The Most Interesting Interview Question

I’ve spent the first few days this week in upstate New York, where I’ve been interviewing students for internships at my firm this summer. (And now I’ll be spending tonight in New York as well, thanks to a missed connection on the last flight headed to Dallas tonight… yuck!) Aside from the travel issues, though, it’s been a really successful trip, and I’ve enjoyed getting to speak with so many people about the job that I love.

At my firm, the recruiters do an amazing job of organizing everything, but then we like to use client service staff as the interviewers. That way, we can look for candidates who would truly excel in the “real world”, and I always apply the dual test of “Would I want this person working for me? Would I feel comfortable putting them in front of clients?” My firm conducts fairly comprehensive training for interviewers, and I always follow the instructions to the letter. However, we are also allowed to add a few questions of our own to the roster (provided they are fair, non-illegal questions and that we ask the same ones of every single candidate).

Michael_Scott_Greatest_Strength

I am torn between thinking if a candidate answered like Michael Scott I’d kick them out on the spot, or that I’d pick up on The Office reference and immediately grant them a job offer.

Recently, I read a great article on the most interesting interview questions (which I now can’t for the life of me find!), and so I decided to spice my questions up with one from that list. My selection was something that I anticipated would be thought-provoking for the candidates (as it certainly was for me), but also something that I thought would give me good insight into the candidates’ beliefs about what the job would entail and how to do it best.

What advice would you have for your next boss?

I am fortunate to have some pretty fantastic bosses right now. Yes, that’s bosses plural – in consulting you always have multiple bosses at any given time! You have your relationship partner at your consulting firm, who’s responsible for representing you at midyear; you have your project partner, which is who you roll up to for whatever project you’re currently working on; and you have your client boss… who really calls the shots ;) On all of those fronts, I really love the people that I get to work for – we’ve built great working relationships and I really respect their work.

So what advice would I have for my next boss? I would advise them to do what my current bosses are doing – give me the independence to organize my work in a way that works for me, and trust that I will bring up questions whenever I have them. Set goals for my work, and make time for me to check in and ensure that I’m still on track to meet them. And give me direct, unyielding feedback on both things I’m doing well and ways that I can improve. (The former for my ego; the latter because I always want to improve what I’m doing.)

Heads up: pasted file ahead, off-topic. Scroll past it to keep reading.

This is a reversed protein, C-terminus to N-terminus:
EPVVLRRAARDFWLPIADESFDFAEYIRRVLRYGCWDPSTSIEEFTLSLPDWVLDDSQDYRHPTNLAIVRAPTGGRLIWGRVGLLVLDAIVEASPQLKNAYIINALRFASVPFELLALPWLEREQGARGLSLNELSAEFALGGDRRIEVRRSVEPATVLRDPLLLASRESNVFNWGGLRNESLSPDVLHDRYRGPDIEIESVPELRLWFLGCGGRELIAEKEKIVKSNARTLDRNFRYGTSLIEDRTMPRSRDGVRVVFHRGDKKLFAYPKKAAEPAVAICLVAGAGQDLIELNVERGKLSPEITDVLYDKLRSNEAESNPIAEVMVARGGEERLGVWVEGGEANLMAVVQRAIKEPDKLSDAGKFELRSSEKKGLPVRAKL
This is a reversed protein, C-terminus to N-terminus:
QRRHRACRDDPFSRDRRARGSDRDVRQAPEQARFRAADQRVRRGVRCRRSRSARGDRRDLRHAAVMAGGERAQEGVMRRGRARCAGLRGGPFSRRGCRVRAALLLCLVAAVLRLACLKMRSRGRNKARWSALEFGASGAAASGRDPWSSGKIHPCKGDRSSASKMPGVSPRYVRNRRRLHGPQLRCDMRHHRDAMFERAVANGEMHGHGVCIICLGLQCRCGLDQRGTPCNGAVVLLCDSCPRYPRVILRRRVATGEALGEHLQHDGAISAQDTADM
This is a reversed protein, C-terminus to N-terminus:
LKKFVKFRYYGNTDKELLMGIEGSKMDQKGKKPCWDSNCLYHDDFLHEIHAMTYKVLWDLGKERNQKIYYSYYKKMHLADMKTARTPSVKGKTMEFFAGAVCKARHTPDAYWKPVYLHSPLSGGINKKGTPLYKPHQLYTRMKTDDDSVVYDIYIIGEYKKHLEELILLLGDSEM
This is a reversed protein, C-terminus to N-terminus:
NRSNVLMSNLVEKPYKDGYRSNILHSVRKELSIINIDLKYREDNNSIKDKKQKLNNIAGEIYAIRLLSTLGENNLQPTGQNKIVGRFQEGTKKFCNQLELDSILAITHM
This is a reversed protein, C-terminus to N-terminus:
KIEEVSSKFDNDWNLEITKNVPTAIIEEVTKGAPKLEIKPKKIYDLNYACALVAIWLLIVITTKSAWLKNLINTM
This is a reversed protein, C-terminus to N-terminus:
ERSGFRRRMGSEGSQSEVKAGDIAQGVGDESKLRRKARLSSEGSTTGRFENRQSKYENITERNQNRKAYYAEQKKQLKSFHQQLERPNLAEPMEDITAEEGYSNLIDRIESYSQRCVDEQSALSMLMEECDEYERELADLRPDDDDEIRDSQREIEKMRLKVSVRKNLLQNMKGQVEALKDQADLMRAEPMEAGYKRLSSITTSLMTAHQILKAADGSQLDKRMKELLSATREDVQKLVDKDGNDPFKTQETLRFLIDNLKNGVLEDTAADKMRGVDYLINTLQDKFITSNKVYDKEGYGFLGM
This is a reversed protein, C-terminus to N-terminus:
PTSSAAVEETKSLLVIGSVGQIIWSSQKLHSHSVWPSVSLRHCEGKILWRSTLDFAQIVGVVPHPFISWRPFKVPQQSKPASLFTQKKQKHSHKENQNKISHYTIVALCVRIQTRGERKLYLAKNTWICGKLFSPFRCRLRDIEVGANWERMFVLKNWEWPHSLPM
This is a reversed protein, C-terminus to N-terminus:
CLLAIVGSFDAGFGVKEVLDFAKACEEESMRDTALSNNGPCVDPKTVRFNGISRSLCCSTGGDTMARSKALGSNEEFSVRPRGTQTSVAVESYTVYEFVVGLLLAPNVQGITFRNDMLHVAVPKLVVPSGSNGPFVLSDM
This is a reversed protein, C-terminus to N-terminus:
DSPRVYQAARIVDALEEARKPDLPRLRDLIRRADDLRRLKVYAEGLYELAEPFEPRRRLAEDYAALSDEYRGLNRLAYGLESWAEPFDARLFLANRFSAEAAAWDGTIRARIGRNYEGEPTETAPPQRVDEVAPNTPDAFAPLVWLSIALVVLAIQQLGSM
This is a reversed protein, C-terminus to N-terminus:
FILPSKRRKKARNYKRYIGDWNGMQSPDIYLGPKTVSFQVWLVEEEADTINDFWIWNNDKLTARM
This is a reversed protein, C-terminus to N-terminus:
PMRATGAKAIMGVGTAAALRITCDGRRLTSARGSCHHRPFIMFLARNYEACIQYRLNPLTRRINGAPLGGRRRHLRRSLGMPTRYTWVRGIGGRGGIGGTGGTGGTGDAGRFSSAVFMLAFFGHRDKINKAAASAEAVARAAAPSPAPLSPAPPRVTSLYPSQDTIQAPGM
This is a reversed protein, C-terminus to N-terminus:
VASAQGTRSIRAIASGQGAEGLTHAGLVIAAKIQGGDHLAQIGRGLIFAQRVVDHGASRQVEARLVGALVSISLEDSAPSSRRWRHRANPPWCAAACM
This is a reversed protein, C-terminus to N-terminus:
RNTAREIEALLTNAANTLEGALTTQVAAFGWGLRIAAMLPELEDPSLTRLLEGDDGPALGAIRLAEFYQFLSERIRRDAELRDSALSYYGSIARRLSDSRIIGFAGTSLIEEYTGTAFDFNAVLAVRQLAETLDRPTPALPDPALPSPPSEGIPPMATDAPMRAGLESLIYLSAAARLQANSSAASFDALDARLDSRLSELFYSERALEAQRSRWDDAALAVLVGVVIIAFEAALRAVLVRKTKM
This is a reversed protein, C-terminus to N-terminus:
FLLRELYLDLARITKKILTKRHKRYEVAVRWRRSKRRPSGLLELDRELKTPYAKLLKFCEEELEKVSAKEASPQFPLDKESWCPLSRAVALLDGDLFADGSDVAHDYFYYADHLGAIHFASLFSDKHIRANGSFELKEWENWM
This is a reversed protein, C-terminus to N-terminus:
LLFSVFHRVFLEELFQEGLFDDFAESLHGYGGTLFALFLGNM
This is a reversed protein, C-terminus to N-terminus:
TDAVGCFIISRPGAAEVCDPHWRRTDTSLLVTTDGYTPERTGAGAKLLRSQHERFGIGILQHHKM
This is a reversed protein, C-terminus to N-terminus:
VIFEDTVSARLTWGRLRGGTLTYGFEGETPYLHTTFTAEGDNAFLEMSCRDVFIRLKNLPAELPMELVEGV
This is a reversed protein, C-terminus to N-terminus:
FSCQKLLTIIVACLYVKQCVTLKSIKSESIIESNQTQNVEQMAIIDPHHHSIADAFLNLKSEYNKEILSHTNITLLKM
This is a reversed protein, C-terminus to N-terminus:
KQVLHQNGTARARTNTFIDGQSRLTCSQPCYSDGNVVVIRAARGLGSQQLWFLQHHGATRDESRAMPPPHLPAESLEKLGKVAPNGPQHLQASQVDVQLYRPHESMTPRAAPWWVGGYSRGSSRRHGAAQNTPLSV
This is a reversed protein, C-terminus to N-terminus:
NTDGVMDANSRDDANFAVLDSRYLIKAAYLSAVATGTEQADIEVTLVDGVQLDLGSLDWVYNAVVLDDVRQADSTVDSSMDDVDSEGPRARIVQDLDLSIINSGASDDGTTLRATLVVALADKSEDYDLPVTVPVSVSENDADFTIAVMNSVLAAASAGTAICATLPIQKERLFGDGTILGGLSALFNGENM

And to turn the question around, what advice would I have for my next direct reports? Stay in close touch and proactively communicate updates. If I send an email asking for something to get done, there is nothing I love more than a quick reply: “Got it; I’ll have it done by X date.” Knowing that something has been read and confirmed is a huge load off my mind, assuming that I trust my direct reports to follow through with what they say. (If they don’t, they probably won’t be my direct reports for long!)

However, what may be surprising is that equally pleasing to me is a different reply: “I’m happy to help, but I’m not sure what you mean by XYZ. Can we talk through some questions about what I need to do?” Sometimes I’m not aware of what my analysts know and don’t know. I’m more than happy to work with them on any areas where they need help, but they need to let me know they need help. Otherwise, a lot of time is wasted with them spinning their wheels in the wrong direction, or just plain procrastinating because they have no idea how to handle my request. I was guilty of that last one a few times when I was an analyst, and I wish I had the courage back then to simply own up to my lack of knowledge so that I could move forward!

What advice would you have for your next boss (or your next direct report)?

Comments

  1. I would tell my next boss that I like a lot of constant feedback, it helps me do my job correctly.
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  2. Even though my company is closing it’s doors in April, I would tell my boss when he delegates to me, to trust in my abilities to complete the project. He has a VERY hard time letting go and in turn he isn’t able to dedicate his time to what he should be doing. (mind you I LOVE my boss). My biggest pet peeve is being given a project and then finding out he has done something, not communicated changes to me and then my work flow is compromised.
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    • That’s something I try REALLY hard to do with my direct reports – I can imagine how annoying that must be for you!

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